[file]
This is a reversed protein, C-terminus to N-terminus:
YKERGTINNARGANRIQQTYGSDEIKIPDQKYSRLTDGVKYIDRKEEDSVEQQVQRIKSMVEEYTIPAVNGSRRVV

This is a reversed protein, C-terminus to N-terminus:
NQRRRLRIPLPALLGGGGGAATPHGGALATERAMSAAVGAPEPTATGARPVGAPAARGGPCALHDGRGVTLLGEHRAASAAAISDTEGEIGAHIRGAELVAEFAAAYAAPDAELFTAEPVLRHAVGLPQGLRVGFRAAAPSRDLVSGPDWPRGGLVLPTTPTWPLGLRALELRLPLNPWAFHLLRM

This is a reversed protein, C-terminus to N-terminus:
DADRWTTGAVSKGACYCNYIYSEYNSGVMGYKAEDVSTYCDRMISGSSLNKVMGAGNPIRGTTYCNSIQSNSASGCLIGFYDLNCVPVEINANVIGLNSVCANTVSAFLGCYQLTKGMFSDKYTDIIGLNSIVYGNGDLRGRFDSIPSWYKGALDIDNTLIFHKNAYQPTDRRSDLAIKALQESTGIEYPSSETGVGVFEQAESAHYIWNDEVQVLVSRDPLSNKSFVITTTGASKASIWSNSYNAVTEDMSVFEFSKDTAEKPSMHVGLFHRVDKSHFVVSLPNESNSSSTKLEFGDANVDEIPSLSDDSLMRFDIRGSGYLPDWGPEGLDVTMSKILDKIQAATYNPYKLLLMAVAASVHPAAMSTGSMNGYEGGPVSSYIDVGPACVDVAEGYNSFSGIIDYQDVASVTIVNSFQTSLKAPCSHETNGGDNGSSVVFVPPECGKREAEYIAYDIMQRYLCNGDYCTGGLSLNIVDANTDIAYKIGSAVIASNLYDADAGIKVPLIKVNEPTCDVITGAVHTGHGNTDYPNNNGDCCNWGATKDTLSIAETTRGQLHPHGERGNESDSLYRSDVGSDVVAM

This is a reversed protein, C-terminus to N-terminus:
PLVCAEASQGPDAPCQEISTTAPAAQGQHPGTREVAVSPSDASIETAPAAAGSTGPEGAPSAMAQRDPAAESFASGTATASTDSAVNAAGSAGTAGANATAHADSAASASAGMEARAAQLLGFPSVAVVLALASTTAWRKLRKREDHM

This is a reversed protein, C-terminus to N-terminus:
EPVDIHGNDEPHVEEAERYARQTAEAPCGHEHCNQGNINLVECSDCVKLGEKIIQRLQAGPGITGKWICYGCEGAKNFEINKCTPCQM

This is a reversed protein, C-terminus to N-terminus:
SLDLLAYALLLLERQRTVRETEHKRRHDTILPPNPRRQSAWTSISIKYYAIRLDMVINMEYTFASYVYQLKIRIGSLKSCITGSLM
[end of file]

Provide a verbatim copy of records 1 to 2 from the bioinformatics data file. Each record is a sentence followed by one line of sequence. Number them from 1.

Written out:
This is a reversed protein, C-terminus to N-terminus:
YKERGTINNARGANRIQQTYGSDEIKIPDQKYSRLTDGVKYIDRKEEDSVEQQVQRIKSMVEEYTIPAVNGSRRVV

This is a reversed protein, C-terminus to N-terminus:
NQRRRLRIPLPALLGGGGGAATPHGGALATERAMSAAVGAPEPTATGARPVGAPAARGGPCALHDGRGVTLLGEHRAASAAAISDTEGEIGAHIRGAELVAEFAAAYAAPDAELFTAEPVLRHAVGLPQGLRVGFRAAAPSRDLVSGPDWPRGGLVLPTTPTWPLGLRALELRLPLNPWAFHLLRM